Reggie Armor

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Reggie Armor

Inducted into the Ring of Fame: 2017

Circus Profession: Flying Trapezist

Born: 1929

Died: 2010

Reggie Armor

 

By Dominique Jando

Reggie Armor (1929-2010) was one of the great flyers of the 1960s and 1970s, a triple somersaulter at a time when only a few flying trapeze artists were able to master the triple somersault from the fly-bar to the catcher. He later created an aerial thrill act, which he performed until his retirement in 1978, due to an accident during a show.

Reginald C. Armor was born October 25, 1929 in Los Angeles, California, to a family that had no connection with the circus world. In his teens, young Reggie learned acrobatics on the famous "Muscle Beach" at Santa Monica, California and decided to make a living as an acrobat. He first joined the Dewayne Troupe, with which he worked in both a teeterboard act and a risley act, and then participated in a few other acrobatic acts.

But Armor had an ambition: to become a flyer, like his role model, the great triple-somersaulter Fay Alexander. Reggie eventually made his debut on the flying trapeze in 1954, as age twenty-five—which was rather late—and teamed up with Muscle Beach fellow alumnus Bob Yerkes in an act that became known as the Flying Artons.

The act was composed of Bob Yerkes, who was the catcher, his wife, Dorothy, and Reggie and his wife, Bonnie, née Cristiani—a member of the famous Italian family of equestrians, whom he had met on Muscle Beach in the early 1950s. Between circus contracts, Bob and Reggie performed movie stunts in Hollywood; Reggie appeared notably in Michael Todd’s award-winning movie, Around The World In Eighty Days (1956).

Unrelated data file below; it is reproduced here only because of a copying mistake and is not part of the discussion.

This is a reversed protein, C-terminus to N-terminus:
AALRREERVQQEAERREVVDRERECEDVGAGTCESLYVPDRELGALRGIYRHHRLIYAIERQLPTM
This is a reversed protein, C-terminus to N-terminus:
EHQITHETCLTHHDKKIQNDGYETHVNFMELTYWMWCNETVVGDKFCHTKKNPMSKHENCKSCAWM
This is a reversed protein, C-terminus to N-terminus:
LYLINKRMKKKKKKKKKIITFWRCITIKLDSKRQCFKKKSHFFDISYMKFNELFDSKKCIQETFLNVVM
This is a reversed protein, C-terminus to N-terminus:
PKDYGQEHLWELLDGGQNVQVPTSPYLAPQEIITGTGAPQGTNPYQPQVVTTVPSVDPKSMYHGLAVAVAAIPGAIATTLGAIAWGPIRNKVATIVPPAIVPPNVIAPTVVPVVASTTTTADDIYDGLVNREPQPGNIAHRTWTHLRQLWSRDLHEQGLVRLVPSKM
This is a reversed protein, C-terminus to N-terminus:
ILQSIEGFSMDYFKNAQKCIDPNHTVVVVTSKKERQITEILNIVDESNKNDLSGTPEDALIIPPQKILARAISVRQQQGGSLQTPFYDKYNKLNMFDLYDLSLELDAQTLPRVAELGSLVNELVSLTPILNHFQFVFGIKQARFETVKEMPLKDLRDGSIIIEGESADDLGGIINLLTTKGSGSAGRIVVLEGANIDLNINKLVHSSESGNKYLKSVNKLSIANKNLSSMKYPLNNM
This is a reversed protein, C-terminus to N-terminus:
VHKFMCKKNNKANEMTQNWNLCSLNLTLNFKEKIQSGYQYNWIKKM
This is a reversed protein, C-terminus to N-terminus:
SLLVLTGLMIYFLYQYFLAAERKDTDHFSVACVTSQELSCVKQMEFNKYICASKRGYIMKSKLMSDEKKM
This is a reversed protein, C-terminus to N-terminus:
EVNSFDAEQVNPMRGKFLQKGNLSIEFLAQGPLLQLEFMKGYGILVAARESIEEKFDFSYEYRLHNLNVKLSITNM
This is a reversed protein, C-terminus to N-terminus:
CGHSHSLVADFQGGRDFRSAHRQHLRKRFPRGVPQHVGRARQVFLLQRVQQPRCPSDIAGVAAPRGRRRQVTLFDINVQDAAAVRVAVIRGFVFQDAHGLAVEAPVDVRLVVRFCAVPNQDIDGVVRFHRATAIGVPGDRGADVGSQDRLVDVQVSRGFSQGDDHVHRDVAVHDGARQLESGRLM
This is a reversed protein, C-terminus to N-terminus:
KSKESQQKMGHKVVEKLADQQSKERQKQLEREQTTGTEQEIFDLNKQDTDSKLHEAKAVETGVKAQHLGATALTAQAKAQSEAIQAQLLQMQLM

The Flying Armors (c.1958)

At five feet seven inches (1.72 meters), Reggie was rather tall for a flyer; yet in 1962, Yerkes caught Reggie’s first triple—a trick Reggie Armor would perform regularly with a success rate of more than 90%. In short order, The Flying Artons became a star act; Reggie was sometimes compared to the legendary Alfredo Codona, and he and his partners were featured in all major American circuses, and on television on ABC’s Hollywood Palace in 1956.

The Flying Armors

After a long association, Bob Yerkes and Reggie Armor eventually parted ways, and Reggie continued with his own act, the Flying Armors, which included his daughter, SaSa Armor. The Flying Armors appeared in England, on Thames Television’s Hippodrome (1966), and are one of the acts featured in Gilbert Gates’s circus documentary, Rings Around The World (released in 1966).

When Reggie retired from flying, he and his daughter created an aerial thrill act, with a rotating contraption that included a motorcycle Reggie rode on a small circular wooden platform up in the air. In 1978, while they were performing their act for the last time, outdoors at a church benefit fair, the carabiner holding Reggie's safety belt broke, and he fell sixty feet to the concrete walkway below. He was severely injured and had to undergo no less than six surgeries that kept him hospitalized for several months.

That was the end of Reggie Armor’s performing career. He continued to work in a circus management capacity and as an event promoter. Reggie and Bonnie eventually retired, and they left Sarasota, Florida, home of many circus families, to settle in Tulsa, Oklahoma. Reggie and Bonnie Armor had three children, Jay, SaSa and Reginald III. Jay, the oldest, worked as a clown in the trampoline act the family performed in addition to other acts; he was tragically killed in a random shooting in a bar on New Year's Eve 1975, at age 21.

Reggie Armor passed away in Tulsa on May 22, 2010. He was eighty years old.

 

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The Circus Ring of Fame Foundation, Inc.
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